By Cynthia Mills
East End for Ecuador (EEforE) is a foundation representing over a million Ecuadorian expats living primarily in the U.S. states of New York and New Jersey. Originally founded to provide aid to the victims of the 2016 coastal earthquake, EEforE, has attracted contributions from throughout the eastern and midwestern U.S. Its success encouraged them to develop long-term investments in Ecuador, particularly in the fields of conservation and early education.
This year, EEforE is awarded grants to two Cuenca projects.
Juan Muñoz Campoverde, representing the EEforE board of directors was in Cuenca recently to present a grant of $5,000 to Molly R. Roske, excecutive director of the Fundación Cordillera Tropical (FCT), to support the foundation’s continuing work to preserve high-elevation environmentally endangered land in Sangay National Park, northeast of Cuenca.
FCT’s effort is in response to the national recognition that programs need to be in place to support the vitally important efforts to mitigate disasters resulting from landslides and floods, the result of excessive grazing and lax enforcement of existing laws.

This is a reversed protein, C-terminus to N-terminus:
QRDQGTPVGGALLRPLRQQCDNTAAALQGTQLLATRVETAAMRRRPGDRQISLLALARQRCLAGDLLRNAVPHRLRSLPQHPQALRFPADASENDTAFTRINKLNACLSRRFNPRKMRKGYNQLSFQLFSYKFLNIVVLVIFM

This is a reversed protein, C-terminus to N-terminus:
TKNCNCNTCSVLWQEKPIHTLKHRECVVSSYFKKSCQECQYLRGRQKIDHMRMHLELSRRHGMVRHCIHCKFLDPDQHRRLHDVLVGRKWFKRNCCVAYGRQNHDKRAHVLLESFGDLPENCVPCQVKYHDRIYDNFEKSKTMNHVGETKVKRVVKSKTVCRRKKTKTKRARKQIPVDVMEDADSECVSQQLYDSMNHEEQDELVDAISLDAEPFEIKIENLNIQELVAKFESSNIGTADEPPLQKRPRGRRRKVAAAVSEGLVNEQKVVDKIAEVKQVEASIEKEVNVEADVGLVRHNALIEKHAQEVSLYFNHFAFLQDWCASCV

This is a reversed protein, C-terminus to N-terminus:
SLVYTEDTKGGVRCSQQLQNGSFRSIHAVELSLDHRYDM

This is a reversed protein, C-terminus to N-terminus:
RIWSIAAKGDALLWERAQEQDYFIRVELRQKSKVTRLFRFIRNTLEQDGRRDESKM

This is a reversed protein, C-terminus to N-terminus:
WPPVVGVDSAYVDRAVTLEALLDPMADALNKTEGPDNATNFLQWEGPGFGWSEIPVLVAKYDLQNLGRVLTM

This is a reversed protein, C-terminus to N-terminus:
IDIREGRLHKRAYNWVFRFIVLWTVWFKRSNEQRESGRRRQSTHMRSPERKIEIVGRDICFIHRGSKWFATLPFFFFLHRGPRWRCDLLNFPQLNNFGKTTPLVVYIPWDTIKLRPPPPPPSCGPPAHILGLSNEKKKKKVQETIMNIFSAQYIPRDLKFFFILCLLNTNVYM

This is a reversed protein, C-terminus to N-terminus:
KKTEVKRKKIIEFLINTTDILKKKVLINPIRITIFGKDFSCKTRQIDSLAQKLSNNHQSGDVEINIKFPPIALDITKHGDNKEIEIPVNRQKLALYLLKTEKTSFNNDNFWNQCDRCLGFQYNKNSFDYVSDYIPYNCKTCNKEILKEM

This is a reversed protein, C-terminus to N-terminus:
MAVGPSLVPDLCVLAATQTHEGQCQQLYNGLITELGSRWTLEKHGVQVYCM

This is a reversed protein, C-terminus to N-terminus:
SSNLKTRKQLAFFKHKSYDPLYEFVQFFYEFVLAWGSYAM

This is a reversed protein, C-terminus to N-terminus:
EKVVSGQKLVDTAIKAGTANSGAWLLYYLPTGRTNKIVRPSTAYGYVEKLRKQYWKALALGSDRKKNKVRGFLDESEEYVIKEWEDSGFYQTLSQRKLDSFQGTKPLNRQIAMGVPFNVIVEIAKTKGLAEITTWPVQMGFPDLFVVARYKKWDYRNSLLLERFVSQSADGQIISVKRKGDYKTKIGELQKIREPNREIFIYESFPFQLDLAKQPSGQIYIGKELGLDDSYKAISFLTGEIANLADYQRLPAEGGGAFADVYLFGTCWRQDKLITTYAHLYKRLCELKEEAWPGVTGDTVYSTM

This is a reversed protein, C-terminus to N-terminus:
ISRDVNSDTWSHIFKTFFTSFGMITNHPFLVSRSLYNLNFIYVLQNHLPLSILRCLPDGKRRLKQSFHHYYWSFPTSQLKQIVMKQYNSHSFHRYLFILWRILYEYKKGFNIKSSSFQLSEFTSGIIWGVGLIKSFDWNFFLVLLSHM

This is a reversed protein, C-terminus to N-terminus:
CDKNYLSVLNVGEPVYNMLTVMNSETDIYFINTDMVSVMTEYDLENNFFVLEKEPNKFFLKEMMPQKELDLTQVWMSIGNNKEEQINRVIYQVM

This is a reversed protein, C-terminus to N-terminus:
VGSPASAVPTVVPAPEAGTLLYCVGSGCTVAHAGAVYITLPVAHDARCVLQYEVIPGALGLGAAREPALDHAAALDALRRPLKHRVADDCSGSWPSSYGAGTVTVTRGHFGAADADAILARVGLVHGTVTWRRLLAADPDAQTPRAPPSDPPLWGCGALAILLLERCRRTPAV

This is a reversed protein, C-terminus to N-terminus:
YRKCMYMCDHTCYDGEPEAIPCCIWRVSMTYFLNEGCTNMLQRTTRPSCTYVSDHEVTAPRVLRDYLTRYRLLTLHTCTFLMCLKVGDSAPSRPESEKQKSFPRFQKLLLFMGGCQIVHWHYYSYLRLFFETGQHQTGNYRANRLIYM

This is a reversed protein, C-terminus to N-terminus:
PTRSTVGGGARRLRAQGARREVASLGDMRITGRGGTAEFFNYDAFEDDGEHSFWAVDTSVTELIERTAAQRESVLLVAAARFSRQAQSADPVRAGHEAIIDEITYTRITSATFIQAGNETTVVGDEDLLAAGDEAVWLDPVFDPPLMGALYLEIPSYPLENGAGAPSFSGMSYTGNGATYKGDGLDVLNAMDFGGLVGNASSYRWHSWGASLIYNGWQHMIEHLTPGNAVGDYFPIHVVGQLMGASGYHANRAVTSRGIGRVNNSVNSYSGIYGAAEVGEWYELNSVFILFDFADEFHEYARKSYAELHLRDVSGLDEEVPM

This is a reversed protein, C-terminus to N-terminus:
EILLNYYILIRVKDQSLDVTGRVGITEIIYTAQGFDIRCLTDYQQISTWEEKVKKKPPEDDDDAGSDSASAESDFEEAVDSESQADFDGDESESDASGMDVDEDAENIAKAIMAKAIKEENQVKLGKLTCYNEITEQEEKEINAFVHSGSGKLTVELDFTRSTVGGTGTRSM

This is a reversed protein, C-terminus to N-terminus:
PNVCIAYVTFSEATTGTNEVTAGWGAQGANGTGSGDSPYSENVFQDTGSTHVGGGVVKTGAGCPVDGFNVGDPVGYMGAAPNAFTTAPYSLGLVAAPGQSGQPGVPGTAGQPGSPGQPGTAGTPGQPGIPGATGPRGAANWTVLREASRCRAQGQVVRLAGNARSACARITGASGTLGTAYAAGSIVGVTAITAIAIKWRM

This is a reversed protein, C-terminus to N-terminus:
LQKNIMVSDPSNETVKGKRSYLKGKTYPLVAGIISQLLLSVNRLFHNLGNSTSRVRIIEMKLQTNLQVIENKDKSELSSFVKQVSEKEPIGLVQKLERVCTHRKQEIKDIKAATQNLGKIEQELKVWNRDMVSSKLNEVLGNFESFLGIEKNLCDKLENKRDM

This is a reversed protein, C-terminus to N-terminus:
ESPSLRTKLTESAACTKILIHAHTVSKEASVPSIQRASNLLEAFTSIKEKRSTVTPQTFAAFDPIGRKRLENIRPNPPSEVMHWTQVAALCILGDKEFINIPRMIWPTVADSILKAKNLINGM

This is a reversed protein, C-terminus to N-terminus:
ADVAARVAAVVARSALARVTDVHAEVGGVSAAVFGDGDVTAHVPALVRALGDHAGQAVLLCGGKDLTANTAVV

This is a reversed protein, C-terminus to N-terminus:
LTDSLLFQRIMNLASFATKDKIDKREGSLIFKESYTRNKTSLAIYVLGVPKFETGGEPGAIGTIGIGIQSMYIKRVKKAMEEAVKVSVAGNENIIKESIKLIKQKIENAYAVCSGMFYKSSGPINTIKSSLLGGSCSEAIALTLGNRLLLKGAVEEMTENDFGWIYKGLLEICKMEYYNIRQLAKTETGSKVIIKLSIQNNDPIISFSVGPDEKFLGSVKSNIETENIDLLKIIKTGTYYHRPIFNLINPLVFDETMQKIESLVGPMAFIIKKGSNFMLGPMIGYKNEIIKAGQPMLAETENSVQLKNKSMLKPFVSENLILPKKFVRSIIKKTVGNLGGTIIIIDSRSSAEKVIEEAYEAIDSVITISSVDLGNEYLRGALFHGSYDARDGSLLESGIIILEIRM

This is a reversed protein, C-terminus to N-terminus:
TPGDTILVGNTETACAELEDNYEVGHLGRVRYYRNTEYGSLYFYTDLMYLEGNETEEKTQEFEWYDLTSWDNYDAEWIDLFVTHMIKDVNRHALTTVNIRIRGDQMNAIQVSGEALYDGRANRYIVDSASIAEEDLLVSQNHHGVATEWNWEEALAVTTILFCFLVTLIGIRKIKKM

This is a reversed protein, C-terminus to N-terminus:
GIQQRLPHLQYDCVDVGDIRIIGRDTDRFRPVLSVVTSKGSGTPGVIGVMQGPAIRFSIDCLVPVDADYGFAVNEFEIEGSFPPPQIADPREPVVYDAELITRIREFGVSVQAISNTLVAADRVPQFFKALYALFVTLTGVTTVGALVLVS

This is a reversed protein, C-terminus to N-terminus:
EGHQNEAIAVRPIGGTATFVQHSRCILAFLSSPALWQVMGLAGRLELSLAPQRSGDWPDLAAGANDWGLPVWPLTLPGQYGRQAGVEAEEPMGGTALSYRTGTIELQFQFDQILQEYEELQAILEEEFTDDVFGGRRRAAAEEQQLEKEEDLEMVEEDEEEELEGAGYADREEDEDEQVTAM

Cattle grazing along streams and on slopes has long been an issue in the southern Andes. Foraging damage by cattle can lead to permanent loss of grasses and shrubs essential for the preservation of an ecosystem. However, cattle-raising is also a large part of Ecuador’s economy and a leading occupation for many campesinos.
Roske explained that FCT’s projects are designed to educate landowners about how to manage their herds to prevent damage while increasing opportunities for greater financial security and growth through diversified land-management programs.
“The mission of FCT is to contribute toward the conservation of Ecuador’s exceptional biological diversity and hydrological resources,” explained Stuart White, FCT founder. “We concentrate our efforts in the Nudo del Azuay, a mountain range in the southern tier of Sangay National Park. The central pillar of FCT’s approach is a support of local communities and landowners in conservation of the Nudo del Azuay’s 96,000 hectares of montane evergreen forest and páramo grassland.”
For additional information about FCT please visit www.cordilleratropical.org
CuencaHighLife will report on FCT and other notable non-profit organizations periodically. Please contact Cynthia Mills, (firstname.lastname@example.org) if you work for or know of an organization that deserves recognition.